The biggest value here is a lawyer who is put on retainer will always be ready for what a client requires because they already know the client, the client’s interests and business involvements.
  1. Lawyers can take the hits and punches.

This is why lawyers are hired and put on retainer: To absorb the ire, directives and demands that a person without an attorney would otherwise have to bear with.

A good, established lawyer has probably seen all the tricks that occur within his trade. He knows when an opposing client and their attorney are not fair or truthful, and realizes the impact that can make on a client.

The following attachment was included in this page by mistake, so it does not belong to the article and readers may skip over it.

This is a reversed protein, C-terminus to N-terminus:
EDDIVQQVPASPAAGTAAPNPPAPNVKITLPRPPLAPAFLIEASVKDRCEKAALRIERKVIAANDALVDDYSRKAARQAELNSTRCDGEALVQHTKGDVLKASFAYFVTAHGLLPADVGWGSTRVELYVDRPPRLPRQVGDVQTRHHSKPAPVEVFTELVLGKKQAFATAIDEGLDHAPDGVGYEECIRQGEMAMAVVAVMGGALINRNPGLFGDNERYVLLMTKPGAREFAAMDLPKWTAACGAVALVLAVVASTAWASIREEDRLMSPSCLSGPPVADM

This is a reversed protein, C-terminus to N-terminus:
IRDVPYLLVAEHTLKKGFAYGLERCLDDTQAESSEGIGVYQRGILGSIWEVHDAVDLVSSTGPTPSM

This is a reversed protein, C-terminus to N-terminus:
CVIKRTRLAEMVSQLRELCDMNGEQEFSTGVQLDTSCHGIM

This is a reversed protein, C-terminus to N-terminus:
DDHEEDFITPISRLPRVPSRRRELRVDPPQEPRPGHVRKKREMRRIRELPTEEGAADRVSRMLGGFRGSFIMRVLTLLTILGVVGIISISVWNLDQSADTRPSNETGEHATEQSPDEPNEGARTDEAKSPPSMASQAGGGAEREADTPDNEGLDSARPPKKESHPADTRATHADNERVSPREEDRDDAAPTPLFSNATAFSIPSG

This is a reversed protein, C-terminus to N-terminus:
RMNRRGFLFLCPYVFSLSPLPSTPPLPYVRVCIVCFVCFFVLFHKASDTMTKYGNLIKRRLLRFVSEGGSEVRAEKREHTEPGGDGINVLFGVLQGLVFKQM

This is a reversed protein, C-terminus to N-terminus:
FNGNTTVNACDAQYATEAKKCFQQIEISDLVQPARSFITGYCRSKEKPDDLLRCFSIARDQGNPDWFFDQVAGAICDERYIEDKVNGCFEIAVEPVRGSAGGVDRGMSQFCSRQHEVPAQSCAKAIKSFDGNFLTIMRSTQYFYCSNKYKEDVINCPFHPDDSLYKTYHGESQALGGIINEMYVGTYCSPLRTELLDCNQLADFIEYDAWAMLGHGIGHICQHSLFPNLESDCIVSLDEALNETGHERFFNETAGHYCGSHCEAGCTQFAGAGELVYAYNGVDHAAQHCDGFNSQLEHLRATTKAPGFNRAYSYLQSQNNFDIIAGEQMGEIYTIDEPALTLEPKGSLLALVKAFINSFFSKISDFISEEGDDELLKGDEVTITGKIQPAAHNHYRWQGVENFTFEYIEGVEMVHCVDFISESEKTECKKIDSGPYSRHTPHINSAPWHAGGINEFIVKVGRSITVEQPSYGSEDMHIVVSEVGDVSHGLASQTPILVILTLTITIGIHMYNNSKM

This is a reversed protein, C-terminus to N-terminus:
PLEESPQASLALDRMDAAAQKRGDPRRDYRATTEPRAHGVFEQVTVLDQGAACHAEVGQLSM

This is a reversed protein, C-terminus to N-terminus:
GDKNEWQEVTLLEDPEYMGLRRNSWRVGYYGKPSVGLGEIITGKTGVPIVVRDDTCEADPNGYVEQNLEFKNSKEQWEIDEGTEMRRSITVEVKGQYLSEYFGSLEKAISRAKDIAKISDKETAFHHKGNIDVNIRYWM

More importantly, an attorney put on retainer is an attorney who is always ready and up to date with whatever trouble a client may find themselves in.
  1. Yes, you can negotiate lower legal fees, but beware of the consequences…

As with any service in life, the less a client spends, the less they get. A good example would be a cable or satellite subscription in which “packages” are offered to subscribers. Lower-end packages will have standard television channels, while higher-end packages will allow a subscriber to tune into a wider variety of entertainment, sports or other news channels.

This needs to be stressed to legal clients in the same way; the less they pay, the less legal representation they receive. In other words, as The article states, “To reduce the cost of legal services past a certain point, you probably have to reduce the lawyer’s obligation to the client.”